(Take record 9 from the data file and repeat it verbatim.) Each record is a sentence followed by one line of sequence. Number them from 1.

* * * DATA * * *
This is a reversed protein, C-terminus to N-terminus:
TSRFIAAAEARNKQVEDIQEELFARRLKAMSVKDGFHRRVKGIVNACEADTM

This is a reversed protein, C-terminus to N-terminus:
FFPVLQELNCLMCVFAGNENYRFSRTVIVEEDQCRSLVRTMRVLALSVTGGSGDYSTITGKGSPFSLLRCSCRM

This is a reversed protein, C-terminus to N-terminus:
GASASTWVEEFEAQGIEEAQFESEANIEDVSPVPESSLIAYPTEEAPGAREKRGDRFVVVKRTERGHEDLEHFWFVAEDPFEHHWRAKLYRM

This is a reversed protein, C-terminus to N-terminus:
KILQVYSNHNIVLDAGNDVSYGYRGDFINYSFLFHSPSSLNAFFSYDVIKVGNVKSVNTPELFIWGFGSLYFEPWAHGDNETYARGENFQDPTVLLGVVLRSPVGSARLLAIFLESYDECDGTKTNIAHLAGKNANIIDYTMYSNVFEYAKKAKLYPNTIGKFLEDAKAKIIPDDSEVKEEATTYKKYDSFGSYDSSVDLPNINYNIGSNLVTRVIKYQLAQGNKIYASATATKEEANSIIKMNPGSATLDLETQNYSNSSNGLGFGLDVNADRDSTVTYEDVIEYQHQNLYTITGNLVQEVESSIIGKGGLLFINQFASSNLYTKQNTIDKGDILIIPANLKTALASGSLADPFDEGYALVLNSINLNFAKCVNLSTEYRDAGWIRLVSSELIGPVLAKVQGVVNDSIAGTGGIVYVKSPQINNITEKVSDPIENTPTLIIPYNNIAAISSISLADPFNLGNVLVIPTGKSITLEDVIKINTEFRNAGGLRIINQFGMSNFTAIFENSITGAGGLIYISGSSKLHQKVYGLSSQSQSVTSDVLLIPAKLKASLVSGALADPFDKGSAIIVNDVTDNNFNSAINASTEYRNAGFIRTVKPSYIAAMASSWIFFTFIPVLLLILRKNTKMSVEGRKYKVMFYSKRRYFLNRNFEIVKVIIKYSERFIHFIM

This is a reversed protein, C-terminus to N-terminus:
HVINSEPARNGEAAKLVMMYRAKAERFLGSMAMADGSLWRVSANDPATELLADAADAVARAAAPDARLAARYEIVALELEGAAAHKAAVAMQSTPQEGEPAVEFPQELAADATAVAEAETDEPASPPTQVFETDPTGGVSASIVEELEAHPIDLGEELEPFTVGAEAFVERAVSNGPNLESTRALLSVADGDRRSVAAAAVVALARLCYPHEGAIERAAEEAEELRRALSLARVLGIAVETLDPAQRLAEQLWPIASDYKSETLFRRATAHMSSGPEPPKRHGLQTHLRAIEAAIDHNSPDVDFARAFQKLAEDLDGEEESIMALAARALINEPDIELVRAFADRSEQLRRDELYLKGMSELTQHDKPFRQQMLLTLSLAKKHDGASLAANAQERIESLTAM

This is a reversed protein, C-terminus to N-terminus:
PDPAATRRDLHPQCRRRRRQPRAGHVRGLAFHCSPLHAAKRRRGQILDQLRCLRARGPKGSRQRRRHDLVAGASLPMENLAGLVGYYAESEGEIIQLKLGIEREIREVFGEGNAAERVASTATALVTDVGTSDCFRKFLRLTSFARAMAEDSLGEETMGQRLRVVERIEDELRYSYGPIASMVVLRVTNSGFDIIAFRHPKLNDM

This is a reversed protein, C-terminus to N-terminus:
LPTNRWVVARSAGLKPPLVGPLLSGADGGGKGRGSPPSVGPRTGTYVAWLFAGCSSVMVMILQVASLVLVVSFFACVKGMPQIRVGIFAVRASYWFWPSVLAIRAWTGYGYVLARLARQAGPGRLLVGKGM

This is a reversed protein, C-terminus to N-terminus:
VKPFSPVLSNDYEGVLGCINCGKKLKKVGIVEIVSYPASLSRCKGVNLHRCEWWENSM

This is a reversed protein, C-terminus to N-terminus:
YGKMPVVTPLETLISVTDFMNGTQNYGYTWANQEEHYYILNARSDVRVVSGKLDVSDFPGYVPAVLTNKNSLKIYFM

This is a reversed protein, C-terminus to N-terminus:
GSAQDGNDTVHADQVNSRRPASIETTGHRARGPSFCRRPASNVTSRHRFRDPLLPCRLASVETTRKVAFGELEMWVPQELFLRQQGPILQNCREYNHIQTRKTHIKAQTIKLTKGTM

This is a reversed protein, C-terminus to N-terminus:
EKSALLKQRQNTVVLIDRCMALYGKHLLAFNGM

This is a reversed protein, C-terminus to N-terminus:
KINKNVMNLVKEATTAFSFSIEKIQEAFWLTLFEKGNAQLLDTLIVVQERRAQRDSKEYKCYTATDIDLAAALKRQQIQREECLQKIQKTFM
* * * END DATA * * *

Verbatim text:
This is a reversed protein, C-terminus to N-terminus:
YGKMPVVTPLETLISVTDFMNGTQNYGYTWANQEEHYYILNARSDVRVVSGKLDVSDFPGYVPAVLTNKNSLKIYFM